Being Al Gore

Daily Convention Coverage


Al Gore high-fived his way into the Staples Center amid a thunderous ovation and proceeded to charge through his speech, rarely stopping long enough even to collect all the applause offered. The delegates loved it, cheering his entrance, cheering his forced phrases, and even cheering his exit (the only thing that had me clapping). But as Ben Boychuk of the conservative Claremont Institute, who sat next to me, noted, "He could have stood up there and recited Kant in Esperanto and they would waved their little banners."

Al had a lot to prove with his acceptance speech. If Bush had to define compassionate conservatism, wipe the smirk off his face, and exude an air of seriousness, Gore had to endear himself to America, which most decidedly means not being himself. Worse, he was unable to use the tool with which he usually humanizes himself: family tragedy.

After using his son's car accident as an excuse to go on an environmental rampage against automobility and his sister's lung-cancer death to decry the tobacco industry from which he only recently quit taking juice, the press had soured on Al's exploit-a-relative routine. (Young Albert Gore III, infamous for his alleged pot smoking antics, hadn't been seen this week. A least I hadn't seen him, leading me to think that he was either stoned at the Shadow Convention or that his desperate dad might trot him out for a human sacrifice on the last night of the convention in a bold gesture to the anti-druggers.)

Unable to exploit family, he sought to highlight the struggles of average Americans, each of whom just happens to live in a battleground state: the Hispanic family that has crumbling schools in Texas; the 72-year-old Missouri woman whose life has been reduced to popping prescription pills and eating macaroni and cheese; and the family from Washington state whose HMO, after botching their son's delivery, suggested that the family give him up for adoption so it didn't have to pay for his medical care.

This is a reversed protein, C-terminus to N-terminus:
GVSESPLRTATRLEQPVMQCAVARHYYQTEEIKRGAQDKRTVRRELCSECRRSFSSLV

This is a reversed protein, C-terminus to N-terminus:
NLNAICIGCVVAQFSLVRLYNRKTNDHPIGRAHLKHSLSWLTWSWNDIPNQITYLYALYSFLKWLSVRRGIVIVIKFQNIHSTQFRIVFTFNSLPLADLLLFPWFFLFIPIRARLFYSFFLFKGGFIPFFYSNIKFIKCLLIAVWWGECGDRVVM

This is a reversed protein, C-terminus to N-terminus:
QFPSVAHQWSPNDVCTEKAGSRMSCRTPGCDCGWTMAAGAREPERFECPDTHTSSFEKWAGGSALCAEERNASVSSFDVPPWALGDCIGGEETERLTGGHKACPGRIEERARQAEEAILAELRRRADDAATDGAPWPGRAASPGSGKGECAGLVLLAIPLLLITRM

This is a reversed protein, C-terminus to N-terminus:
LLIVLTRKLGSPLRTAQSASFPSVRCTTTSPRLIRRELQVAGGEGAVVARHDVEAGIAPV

The last example is particularly heart-wrenching, but Al was constrained by past performance from milking it fully. In a ridiculous line, he said, "That's when his mom and dad got really mad," referring to the HMO's suggestion that they give their baby up for adoption. Never use really in a sentence–it's so junior high. I suspect they had already gotten really mad when the doctor made whatever "medical mistake" caused their son to need intensive care. (Gore was probably tempted to use this family's pain as an example of why we need trial lawyers to sue doctors and a patients' bill of rights to regulate HMOs. Come to think of it, trial lawyers were the only Democratic interest group Gore explicitly left out of the speech. They ought to sue him.)

In a similar way, Al's speech seemed hemmed in. It was clear from the start that Al wasn't relying on poetry to win over the audience to his new, freeze-dried flavor of populism. Teddy Roosevelt decried "malefactors of great wealth." Franklin Delano Roosevelt thumped on "economic royalists." Al Gore, recalling the same theme, comes up with "powerful forces and powerful interests." Said Al at one point, "They're for the powerful, we're for the people." Actually, both parties are for different sets of powerful people.